> suburbs, household vehicles outnumber licensed drivers. That makes
> it more convenient to drive to the corner grocery store than walk.
> Many parents also say increased traffic and news accounts of
> child abductions have made them leery of letting their children
> walk or ride their bikes to school.
> Development patterns tailored to driving also have discouraged
> walking. Newer schools sit on large plots of land, removed
> from neighborhoods and often along busy roads. Today's
> subdivisions often are built far from shopping. Many neighborhoods
> built after World War II, when planners believed that the family
> car had replaced the need to walk, have no sidewalks. County
> officials often require a developer to install sidewalks, but
> the sidewalks end just beyond the developer's property
> On Sterling's Augusta Drive, leading into the five-year-old
> Westerley subdivision, the sidewalk runs along only one side.
> Residents on the other side must dash across four lanes of
> 35-mph traffic with no crosswalk in sight.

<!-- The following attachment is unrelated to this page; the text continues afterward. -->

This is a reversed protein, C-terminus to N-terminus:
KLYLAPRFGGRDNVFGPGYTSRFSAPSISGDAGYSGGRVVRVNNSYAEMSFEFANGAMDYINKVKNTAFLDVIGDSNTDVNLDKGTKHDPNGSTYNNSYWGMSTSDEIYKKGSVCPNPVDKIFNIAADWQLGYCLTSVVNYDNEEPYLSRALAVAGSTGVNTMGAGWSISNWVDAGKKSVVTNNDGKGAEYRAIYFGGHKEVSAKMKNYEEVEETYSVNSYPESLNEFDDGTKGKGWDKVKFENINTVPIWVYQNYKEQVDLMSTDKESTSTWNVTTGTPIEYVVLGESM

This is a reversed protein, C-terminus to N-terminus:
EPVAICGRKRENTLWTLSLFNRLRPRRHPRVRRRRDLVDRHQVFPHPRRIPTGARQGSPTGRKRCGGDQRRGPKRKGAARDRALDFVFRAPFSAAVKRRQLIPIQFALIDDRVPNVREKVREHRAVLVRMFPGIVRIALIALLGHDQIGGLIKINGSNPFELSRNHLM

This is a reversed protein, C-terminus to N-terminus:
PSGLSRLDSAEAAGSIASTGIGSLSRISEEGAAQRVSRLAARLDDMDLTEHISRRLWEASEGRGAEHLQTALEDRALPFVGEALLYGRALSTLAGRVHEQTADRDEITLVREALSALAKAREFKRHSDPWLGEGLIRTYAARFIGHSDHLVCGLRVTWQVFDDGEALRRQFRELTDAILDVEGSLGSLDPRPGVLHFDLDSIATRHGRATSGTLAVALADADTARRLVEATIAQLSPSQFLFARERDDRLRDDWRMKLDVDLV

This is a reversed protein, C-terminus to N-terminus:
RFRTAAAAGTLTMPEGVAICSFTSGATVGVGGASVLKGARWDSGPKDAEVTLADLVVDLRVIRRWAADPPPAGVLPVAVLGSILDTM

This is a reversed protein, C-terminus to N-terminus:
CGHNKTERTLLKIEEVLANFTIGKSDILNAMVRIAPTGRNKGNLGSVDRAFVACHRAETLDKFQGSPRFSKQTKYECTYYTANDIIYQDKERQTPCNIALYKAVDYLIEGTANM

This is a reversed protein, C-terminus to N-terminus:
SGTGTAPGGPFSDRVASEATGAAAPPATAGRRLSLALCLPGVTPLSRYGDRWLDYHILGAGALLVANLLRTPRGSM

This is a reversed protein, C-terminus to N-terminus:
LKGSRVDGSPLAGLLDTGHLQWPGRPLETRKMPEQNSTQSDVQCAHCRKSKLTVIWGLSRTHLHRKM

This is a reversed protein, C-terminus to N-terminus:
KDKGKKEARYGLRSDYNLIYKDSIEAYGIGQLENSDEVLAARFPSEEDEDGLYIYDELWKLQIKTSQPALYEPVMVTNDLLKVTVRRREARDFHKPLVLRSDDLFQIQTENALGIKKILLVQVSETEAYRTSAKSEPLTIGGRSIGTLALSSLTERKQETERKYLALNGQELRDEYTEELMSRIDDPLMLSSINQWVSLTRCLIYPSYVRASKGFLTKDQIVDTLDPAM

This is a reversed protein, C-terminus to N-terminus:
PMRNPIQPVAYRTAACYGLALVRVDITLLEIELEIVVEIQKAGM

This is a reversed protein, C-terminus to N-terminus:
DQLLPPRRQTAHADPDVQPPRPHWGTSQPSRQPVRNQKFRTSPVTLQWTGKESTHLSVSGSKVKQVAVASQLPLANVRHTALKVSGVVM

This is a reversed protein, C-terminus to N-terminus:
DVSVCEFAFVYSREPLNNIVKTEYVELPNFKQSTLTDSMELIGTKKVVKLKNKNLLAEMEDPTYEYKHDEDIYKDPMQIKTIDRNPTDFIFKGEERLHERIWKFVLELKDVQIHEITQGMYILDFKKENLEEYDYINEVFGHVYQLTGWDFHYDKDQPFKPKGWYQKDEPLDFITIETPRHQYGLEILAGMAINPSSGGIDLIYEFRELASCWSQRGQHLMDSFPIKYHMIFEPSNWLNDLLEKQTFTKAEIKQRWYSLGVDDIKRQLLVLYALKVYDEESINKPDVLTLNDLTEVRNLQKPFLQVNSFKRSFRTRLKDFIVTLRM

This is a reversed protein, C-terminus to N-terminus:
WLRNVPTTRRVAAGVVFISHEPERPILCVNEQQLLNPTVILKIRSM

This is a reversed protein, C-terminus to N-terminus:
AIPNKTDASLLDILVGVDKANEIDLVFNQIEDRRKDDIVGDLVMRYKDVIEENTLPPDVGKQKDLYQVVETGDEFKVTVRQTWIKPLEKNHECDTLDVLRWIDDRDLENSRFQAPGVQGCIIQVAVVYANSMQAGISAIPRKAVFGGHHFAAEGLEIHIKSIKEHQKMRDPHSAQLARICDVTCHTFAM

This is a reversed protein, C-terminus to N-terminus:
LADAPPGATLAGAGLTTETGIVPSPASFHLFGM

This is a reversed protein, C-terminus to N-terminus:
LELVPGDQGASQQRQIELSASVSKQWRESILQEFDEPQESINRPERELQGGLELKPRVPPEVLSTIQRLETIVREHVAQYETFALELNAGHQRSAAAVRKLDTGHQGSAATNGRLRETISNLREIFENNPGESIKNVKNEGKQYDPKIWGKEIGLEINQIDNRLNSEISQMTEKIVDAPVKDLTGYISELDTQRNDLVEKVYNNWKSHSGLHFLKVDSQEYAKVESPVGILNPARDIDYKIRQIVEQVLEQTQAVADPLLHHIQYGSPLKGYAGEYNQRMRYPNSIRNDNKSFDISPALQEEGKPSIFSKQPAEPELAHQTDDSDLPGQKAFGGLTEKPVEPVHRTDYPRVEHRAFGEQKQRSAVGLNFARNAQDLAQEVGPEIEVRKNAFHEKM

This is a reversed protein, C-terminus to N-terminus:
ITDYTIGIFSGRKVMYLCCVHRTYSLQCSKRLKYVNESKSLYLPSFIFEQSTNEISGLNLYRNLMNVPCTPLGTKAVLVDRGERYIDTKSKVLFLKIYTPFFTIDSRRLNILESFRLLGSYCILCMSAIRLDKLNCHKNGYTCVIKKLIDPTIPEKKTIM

> Students trying to walk between the subdivision and Dominion High
> School a half-mile away have a sidewalk near the school, but it
> ends about halfway home, requiring them to trudge through the grass
> or cross the street to reach another sidewalk.
> John J. Clark, Loudoun's transportation director, said the county
> now requires sidewalks along any new major road. Adding a sidewalk
> later costs three to four times as much, he said. Counties such
> as Loudoun used to consider sidewalks unnecessary, he said. But
> as development has exploded along once-rural roads, he said, the
> county has begun to see the importance of supporting walking.
> "We're getting smarter," Clark said. "We really haven't been
> smart enough on issues like this. You need to build
> pedestrian facilities from Day One, when you build the
> Test in Takoma Park
> Older neighborhoods often fare no better.
> Laura Kriv, 39, said she drove her daughter, Nesha Ruther,
> to pre-kindergarten at Rolling Terrace Elementary School most days
> last year because no sidewalks connected their Takoma Park home
> with a paved path leading to the school. Walking in the street
> and weaving around parked cars with Nesha by the hand and her
> younger child in a stroller felt dangerous, Kriv said.